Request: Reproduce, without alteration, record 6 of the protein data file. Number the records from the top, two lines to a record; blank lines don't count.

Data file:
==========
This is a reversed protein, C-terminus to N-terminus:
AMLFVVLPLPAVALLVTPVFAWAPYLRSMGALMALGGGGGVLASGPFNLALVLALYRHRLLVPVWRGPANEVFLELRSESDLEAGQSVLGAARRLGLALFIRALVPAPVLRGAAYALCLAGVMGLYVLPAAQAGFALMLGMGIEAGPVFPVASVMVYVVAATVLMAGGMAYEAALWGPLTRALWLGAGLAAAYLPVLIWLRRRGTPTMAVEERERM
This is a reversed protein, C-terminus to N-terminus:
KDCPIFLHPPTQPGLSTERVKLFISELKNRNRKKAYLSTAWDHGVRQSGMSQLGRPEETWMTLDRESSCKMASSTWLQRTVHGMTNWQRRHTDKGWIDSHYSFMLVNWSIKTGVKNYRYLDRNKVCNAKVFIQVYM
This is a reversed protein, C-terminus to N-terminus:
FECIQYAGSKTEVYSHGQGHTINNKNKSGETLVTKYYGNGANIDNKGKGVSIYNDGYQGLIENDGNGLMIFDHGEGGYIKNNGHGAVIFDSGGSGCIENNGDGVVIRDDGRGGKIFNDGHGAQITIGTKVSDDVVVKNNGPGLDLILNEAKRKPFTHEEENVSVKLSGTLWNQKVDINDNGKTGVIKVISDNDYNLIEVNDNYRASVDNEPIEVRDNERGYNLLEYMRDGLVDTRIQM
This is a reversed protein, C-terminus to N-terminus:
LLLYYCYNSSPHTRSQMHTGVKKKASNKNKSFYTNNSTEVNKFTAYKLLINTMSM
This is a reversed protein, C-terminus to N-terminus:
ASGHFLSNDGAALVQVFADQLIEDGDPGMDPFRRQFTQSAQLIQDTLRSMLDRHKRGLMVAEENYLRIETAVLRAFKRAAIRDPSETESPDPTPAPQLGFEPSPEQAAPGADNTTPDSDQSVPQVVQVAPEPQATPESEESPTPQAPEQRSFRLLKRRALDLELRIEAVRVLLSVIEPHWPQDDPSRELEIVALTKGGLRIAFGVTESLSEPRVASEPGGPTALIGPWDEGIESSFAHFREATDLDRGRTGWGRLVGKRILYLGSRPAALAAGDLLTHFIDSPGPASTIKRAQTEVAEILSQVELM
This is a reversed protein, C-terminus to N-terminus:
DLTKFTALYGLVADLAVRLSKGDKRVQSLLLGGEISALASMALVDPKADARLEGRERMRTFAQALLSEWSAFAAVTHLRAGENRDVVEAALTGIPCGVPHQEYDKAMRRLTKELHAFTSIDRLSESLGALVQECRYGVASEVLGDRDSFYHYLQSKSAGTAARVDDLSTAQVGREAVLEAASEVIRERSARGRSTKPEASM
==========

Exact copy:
This is a reversed protein, C-terminus to N-terminus:
DLTKFTALYGLVADLAVRLSKGDKRVQSLLLGGEISALASMALVDPKADARLEGRERMRTFAQALLSEWSAFAAVTHLRAGENRDVVEAALTGIPCGVPHQEYDKAMRRLTKELHAFTSIDRLSESLGALVQECRYGVASEVLGDRDSFYHYLQSKSAGTAARVDDLSTAQVGREAVLEAASEVIRERSARGRSTKPEASM